The Laboratory for Temporal Logic is particularly concerned with both design time verification to enable certification and “Adding Runtime Verification without Losing Certification,” which was the topic of the presentation by Prof. Kristin Yvonne Rozier. Today, there is a big push to quickly deploy many new types of small and cheap systems, including UAS, small satellites, helper technologies like software to suggest conflict resolutions to air traffic controllers, and automated co-pilot procedures in aircraft cockpits. Also, rovers on Earth may be small and cheap, or even disposable such as if they are meant to be deployed to hazardous environments unsafe for humans. These (semi-) autonomous systems require verification but are often composed of COTS or similarly already-certified components, eliminating the opportunity to utilize design-time verification as an enabler to certification. Also, the nature of the missions of small and cheap systems like these may not be amenable to full formal verification due to limited time, limited cost, and their expendability. Therefore, it is important to ask how do we verify an certify small and cheap systems? How are verification and certification different for autonomous systems? And how can verification enable, or at least not hinder, certification? This talk proposed some ideas for addressing these questions via the R2U2 framework and pointed to important areas for future research.

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R2U2 at Spacecraft Flight Software Workshop and NASA JPL!

R2U2, the Realizable, Responsive, Unobtrusive Unit for on-board system and software health management was featured in two presentations this week.


At the Spacecraft Flight Software Workshop (FSW’16), Prof. Kristin Yvonne Rozier delivered a talk on “R2U2 in Space: System and Software Health Management for Small Satellites.”

In order for small but complex systems like rovers, SmallSats, or Unmanned Aircraft (UAS) to operate autonomously, they must have a real-time solution for assessing their own system health. System ans Software Health Management (SHM) enables better detection of faulty sensors and software problems, and enables better fault management including mitigation of unpredicted fault scenarios in the absence of a human on-board. In recent work, we have developed a Responsive, Realizable, Unobtrusive Unit (R2U2) for on-board SHM of autonomous UAS and demonstrated its ability to detect faults during flight time. These faults, from sensor failures, to software problems, to malicious security attacks, can present as transient temporal faults that even humans are challenged to find. An R2U2 configuration is a modular combination of multiple types of temporal logic runtime observers with fault-specific Bayesian Nets and sensor filters. R2U2 reasons about both on-board hardware and software components; R2U2 itself can be instantiated as an independent FPGA-based configuration or as a software component running independently from other software on-board.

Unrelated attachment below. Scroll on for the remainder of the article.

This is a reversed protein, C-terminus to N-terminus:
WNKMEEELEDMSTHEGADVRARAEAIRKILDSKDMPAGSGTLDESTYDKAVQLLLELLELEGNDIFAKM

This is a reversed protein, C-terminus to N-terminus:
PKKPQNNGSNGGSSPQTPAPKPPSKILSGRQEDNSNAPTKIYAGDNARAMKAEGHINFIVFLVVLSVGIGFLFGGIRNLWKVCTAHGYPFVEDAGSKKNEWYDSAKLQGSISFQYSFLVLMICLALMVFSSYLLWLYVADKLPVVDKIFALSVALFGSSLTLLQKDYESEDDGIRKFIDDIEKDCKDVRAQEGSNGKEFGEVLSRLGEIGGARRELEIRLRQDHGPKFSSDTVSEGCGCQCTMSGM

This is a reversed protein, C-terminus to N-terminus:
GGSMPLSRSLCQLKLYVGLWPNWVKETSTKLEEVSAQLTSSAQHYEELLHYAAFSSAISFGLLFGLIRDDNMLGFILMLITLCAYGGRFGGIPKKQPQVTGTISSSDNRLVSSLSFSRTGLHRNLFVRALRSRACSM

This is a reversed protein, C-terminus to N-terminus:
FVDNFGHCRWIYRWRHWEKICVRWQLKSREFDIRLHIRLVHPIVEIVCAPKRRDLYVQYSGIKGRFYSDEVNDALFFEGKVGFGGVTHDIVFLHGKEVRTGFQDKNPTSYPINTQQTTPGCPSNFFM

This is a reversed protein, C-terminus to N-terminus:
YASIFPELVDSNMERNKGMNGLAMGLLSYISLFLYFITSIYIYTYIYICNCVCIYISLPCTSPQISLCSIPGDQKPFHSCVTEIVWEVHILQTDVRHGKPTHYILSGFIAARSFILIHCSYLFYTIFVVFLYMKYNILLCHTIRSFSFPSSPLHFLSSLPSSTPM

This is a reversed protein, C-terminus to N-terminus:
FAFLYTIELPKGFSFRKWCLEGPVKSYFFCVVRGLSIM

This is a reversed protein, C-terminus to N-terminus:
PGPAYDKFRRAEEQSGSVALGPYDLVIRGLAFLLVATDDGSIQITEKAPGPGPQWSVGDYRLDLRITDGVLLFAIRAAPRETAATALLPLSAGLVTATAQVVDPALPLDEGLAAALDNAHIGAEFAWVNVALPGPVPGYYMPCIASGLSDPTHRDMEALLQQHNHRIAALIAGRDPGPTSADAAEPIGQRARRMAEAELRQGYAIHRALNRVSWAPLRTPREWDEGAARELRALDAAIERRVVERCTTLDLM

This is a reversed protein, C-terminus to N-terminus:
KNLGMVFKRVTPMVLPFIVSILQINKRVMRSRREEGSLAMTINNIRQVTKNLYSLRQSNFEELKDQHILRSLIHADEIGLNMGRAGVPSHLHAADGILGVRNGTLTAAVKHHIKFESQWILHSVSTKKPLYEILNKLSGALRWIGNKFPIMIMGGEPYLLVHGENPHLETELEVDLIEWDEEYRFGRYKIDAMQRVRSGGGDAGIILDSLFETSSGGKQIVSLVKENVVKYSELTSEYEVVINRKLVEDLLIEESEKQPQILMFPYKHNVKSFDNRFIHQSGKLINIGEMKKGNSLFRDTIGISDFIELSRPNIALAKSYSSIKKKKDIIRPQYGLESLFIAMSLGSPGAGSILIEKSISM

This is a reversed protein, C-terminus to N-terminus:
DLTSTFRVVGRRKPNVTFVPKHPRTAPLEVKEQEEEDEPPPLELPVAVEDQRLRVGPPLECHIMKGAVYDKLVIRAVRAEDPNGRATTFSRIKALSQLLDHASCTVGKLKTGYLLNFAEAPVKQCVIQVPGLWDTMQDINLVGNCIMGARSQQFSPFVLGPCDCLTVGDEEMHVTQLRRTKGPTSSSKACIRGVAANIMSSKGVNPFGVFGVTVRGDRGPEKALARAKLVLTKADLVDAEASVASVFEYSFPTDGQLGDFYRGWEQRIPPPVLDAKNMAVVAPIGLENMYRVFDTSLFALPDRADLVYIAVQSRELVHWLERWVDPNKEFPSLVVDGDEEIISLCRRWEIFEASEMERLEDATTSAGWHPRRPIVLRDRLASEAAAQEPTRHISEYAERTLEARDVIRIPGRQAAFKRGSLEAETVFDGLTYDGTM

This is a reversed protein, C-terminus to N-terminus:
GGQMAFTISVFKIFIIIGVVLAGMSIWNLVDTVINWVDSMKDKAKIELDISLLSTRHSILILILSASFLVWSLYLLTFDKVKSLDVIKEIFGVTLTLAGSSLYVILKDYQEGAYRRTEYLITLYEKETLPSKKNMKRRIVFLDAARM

Small satellites, such as CubeSats, also require on-board SHM and failure mitigation, as limited telemetry bandwidth does not allow the transmission of the entire system state for ground-based health management. However, the autonomous operation of satellites brings a set of challenges different from UAS, including the effects of radiation on non-rad-hard, low-cost components, and the harsher environment of space. We surmise that a new extension of R2U2 could be adapted to help better detect, for example, radiation errors in cheaper COTS (not rad-hard) components often used in small space systems. Since small satellites often operate in coordination, we will also examine new ways of distributed monitoring of their communication and cooperation and real-time detection of off-nominal situations utilizing multiple satellites. This talk will discuss preliminary work and ideas for building on terrestrial success of system and software health management for the harsher, and differently challenging, environment of space.

NASA Jet Propulsion Laboratory, in conjunction with The Aerospace Corporation and The Johns Hopkins University Applied Physics Laboratory, hosted FSW’16 at the Beckman Institute Auditorium, California Institute Technology, December 12-15, 2016. The workshop featured a LiveStream YouTube Channel where videos of all sessions can be viewed online.